Our 2020 Market Pulse Survey (MPS) of 1000+ Belgian investors has exposed the existence of a service gap that investment service providers need to close in order to effectively service different generations and investor types. Banks need to acknowledge that the one-size-fits-all approach to their investor customers will no longer be fit for purpose in the future. Despite all the digital solutions currently available, Belgian investors remain very attached to human interaction in their investment activities, and in particular to their financial advisor.

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          This relationship is the key to why traditional players still retain a loyal customer base.

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          However, caution is advised. More and more younger investors are testing out other providers with different service models. It is therefore crucial that financial advisors are armed with the right digital tools to complement their traditional way of working and to meet the expectations of this growing customer base. Fully utilizing existing customer data, complemented with personal or third-party data, should allow investment service providers to better segment and calibrate channel experiences for all generations of investors. Investing in technologies such as AI or robotics can provide additional value by servicing multiple client segments at scale, while generating cost efficiencies. We recognize that this will require a major effort by investment providers. However, not acting now, might have serious consequences for the future.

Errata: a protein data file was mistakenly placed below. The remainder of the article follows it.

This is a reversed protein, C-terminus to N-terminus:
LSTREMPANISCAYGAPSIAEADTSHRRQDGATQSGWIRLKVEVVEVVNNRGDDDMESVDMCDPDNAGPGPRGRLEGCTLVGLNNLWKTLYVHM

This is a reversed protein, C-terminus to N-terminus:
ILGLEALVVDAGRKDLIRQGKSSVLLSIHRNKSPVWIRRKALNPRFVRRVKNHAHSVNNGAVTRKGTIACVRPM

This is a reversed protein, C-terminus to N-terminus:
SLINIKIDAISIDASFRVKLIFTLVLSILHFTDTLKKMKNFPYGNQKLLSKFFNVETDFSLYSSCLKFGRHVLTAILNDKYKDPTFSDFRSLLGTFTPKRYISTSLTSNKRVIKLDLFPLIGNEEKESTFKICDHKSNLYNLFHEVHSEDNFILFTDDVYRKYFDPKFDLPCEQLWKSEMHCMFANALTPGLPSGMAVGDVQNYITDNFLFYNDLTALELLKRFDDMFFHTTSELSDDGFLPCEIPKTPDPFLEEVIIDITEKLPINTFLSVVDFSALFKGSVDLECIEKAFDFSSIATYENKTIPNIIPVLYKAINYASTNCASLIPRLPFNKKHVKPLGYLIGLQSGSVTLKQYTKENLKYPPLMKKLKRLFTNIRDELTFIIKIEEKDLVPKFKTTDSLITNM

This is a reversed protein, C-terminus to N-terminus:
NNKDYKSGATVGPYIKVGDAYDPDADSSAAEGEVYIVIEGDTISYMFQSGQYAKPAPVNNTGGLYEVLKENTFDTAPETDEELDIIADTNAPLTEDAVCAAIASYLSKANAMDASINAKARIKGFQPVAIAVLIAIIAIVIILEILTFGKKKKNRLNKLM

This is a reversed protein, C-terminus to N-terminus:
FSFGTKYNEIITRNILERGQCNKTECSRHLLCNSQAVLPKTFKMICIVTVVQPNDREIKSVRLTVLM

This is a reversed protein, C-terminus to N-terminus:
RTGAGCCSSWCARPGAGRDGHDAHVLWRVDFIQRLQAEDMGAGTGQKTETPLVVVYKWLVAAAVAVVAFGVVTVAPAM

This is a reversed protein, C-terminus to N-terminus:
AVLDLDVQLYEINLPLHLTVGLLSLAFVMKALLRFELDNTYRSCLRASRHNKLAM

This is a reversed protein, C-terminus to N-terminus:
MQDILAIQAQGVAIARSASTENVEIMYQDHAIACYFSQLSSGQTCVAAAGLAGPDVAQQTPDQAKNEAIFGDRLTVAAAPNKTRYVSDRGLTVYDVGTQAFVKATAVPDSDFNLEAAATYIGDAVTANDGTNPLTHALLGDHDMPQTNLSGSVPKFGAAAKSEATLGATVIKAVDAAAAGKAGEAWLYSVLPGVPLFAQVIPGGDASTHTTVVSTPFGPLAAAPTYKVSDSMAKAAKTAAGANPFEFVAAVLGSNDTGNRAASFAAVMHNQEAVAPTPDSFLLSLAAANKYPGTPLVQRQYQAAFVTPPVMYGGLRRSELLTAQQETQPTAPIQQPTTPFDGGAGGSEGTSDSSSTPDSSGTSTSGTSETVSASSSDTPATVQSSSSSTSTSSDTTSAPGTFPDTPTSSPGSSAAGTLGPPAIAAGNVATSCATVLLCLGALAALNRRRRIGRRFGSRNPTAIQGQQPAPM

This article has been co-written by Jamel Hachmi, Maxime Tsvirko and Lorenzo Facq.


          Jérôme Lejeune

          Managing Director – Capital Markets Strategic Deals, Europe